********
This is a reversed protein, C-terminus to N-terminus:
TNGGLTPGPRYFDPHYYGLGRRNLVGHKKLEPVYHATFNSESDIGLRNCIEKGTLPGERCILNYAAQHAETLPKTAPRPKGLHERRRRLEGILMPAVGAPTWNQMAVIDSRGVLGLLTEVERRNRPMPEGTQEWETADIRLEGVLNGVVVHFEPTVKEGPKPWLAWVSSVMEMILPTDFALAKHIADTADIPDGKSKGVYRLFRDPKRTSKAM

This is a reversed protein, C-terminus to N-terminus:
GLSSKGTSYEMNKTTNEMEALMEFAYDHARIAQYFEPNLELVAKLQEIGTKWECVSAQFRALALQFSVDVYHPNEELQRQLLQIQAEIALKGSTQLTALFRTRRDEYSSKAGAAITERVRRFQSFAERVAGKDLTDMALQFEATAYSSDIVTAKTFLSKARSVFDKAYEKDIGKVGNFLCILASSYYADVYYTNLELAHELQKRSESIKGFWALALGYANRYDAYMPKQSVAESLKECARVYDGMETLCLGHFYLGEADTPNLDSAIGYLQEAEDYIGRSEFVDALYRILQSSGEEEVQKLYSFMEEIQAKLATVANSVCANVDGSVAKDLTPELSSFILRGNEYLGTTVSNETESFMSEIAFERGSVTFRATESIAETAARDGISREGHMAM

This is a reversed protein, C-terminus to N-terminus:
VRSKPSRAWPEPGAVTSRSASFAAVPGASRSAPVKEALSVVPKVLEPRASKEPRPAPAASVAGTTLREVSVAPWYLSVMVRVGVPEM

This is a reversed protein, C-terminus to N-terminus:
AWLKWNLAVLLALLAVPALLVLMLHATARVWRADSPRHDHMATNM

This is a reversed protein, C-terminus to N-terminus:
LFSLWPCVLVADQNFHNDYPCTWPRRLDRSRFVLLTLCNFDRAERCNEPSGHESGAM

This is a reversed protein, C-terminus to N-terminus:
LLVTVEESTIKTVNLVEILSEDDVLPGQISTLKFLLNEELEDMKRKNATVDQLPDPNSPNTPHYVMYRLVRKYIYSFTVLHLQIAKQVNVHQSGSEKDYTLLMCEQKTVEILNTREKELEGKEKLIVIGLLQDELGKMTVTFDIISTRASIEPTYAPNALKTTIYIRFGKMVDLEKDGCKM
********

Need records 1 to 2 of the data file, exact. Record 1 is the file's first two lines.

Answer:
This is a reversed protein, C-terminus to N-terminus:
TNGGLTPGPRYFDPHYYGLGRRNLVGHKKLEPVYHATFNSESDIGLRNCIEKGTLPGERCILNYAAQHAETLPKTAPRPKGLHERRRRLEGILMPAVGAPTWNQMAVIDSRGVLGLLTEVERRNRPMPEGTQEWETADIRLEGVLNGVVVHFEPTVKEGPKPWLAWVSSVMEMILPTDFALAKHIADTADIPDGKSKGVYRLFRDPKRTSKAM

This is a reversed protein, C-terminus to N-terminus:
GLSSKGTSYEMNKTTNEMEALMEFAYDHARIAQYFEPNLELVAKLQEIGTKWECVSAQFRALALQFSVDVYHPNEELQRQLLQIQAEIALKGSTQLTALFRTRRDEYSSKAGAAITERVRRFQSFAERVAGKDLTDMALQFEATAYSSDIVTAKTFLSKARSVFDKAYEKDIGKVGNFLCILASSYYADVYYTNLELAHELQKRSESIKGFWALALGYANRYDAYMPKQSVAESLKECARVYDGMETLCLGHFYLGEADTPNLDSAIGYLQEAEDYIGRSEFVDALYRILQSSGEEEVQKLYSFMEEIQAKLATVANSVCANVDGSVAKDLTPELSSFILRGNEYLGTTVSNETESFMSEIAFERGSVTFRATESIAETAARDGISREGHMAM